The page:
Digital retroillumination photospots through a dilated pupil were obtained to evaluate the area of the anterior capsule opening immediately after continuous curvilinear capsulorhexis before viscoelastic removal, 1 day and 2 months postoperatively (Fig. 1A-1C). IOL decentration was measured using vector analysis between the pupil center and IOL center. Maximal and minimal distances between the edge of capsulotomy and the edge of the IOL optic were calculated to determine capsulotomy overlap (overlap = distance minimum / distance maximum). All measurements were repeated three times and performed by a single experienced technician. Photospots were imported into Image J (National Institutes of Health, Bethesda, MD, USA) for measurement of capsulotomy diameter and area. IOL optic size was used as a reference scale. We used the same amount and type of mydriatic eyedrops to eliminate the effect of mydriatic drops on changes in the shape and size of the pupil before taking the photospot.

Statistical analyses

Statistical analysis was performed using PASW ver. 18.0 (SPSS Inc., Chicago, IL, USA). Paired t-tests and Mann-Whitney tests were used for pair-wise comparisons. One-way ANOVA was used to compare all three IOLs. Pearson correlations were used to evaluate linear relationships. All data are expressed as the mean ± standard deviation. A p-value less than 0.05 was considered statistically significant.

Results

Seventy-four patients received a modified L-haptic IOL, 97 patients received a modified C-haptic IOL, and 89 patients received a plate-haptic IOL implant. The average patient age was 66.25 ± 15.22 years in the modified L-haptic IOL group, 68.00 ± 10.12 years in the modified C-haptic IOL group, and 68.80 ± 8.71 years in the plate-haptic IOL group (p = 0.705) (Table 2).
The initial area of the anterior capsule opening was not significantly different between the three IOL groups (p = 0.129). Fig. 2 shows the area of the anterior capsule opening on day 1 and 2 months postoperatively according to the IOLs. The differences in area between the time point after continuous curvilinear capsulorhexis and postoperative day 1 was 0.38 ± 1.26 mm2 for the modified L-haptic IOL, −0.54 ± 1.88 mm2 for the modified C-haptic IOL, and 0.03 ± 2.13 mm2 for the plate-haptic IOL.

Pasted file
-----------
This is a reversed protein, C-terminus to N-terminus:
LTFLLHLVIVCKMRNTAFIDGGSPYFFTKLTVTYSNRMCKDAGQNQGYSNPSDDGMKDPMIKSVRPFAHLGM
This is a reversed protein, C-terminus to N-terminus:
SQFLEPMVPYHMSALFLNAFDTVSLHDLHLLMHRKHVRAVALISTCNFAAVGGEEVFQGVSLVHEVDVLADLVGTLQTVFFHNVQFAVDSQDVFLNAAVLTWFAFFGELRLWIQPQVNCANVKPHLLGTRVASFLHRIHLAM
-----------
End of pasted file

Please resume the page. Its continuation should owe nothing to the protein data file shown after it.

All IOLs showed significant reductions in anterior capsule opening at 2 months compared to on day 1, and a greater reduction was shown in the modified C-haptic IOL (modified L-haptic IOL, −1.81 ± 2.76 mm2; modified C-haptic IOL, −3.91 ± 2.91 mm2; and plate-haptic IOL, −2.50 ± 1.95 mm2) groups. The mean area reduction was significantly different between the three IOLs (p = 0.003).
Two months postoperative, IOL decentration was significantly different between the three IOLs (modified L-haptic IOL, 0.24 ± 0.12; modified C-haptic IOL, 0.31 ± 0.12; and plate-haptic IOL, 0.26 ± 0.11, respectively; p = 0.002). No significant differences were founded in capsule overlap between the three IOLs (modified L-haptic IOL, 0.51 ± 0.16; modified C-haptic IOL, 0.48 ± 0.17; and plate-haptic IOL, 0.51 ± 0.16, respectively; p = 0.233). In all three IOLs, the degree of IOL decentration was significantly correlated with mean area reduction between the initial capsulotomy and postoperative month 2, with the strongest correlations observed for the modified C-haptic IOL (Fig. 3).

Discussion

Various reports have shown that IOL design and material are correlated with anterior capsule contraction [8,10]. With respect to IOL material, contraction occurs more frequently with silicone IOLs than with polymethylmethacrylate or acrylic IOLs [8]. Hayashi et al. [10] reported that hydrophilic acrylic IOLs are associated with a more pronounced reduction of the anterior capsule opening than hydrophobic acrylic IOLs. However, other authors have found no correlation between hydrophilicity of acrylic IOLs and anterior capsular shrinkage [11,12,13]. Gonvers et al. [6] reported that anterior capsule contraction in eyes with plate-haptic silicone IOLs was more extensive than that in eyes with three piece silicone/polymethylmethacrylate IOLs. Some studies have reported no significant differences between single piece and three piece acrylic IOLs or between two haptic and four haptic IOLs [11,14]. We evaluated changes in the anterior capsule opening at 1 day and 2 months after uncomplicated cataract surgery using single piece acrylic IOLs with different haptic designs.
Reduction of the anterior capsule opening results from an imbalance between the centripetal force of anterior capsular fibrosis and centrifugal force of the zonule [15,16]. Anterior capsular fibrosis is induced by cytokines produced by lens epithelial cells (LEC) [17]. Blocking LEC proliferation, migration, and differentiation prevents anterior capsule contracture. Acrylic IOLs strongly adhere to the anterior capsule, which inhibits LEC migration [18,19].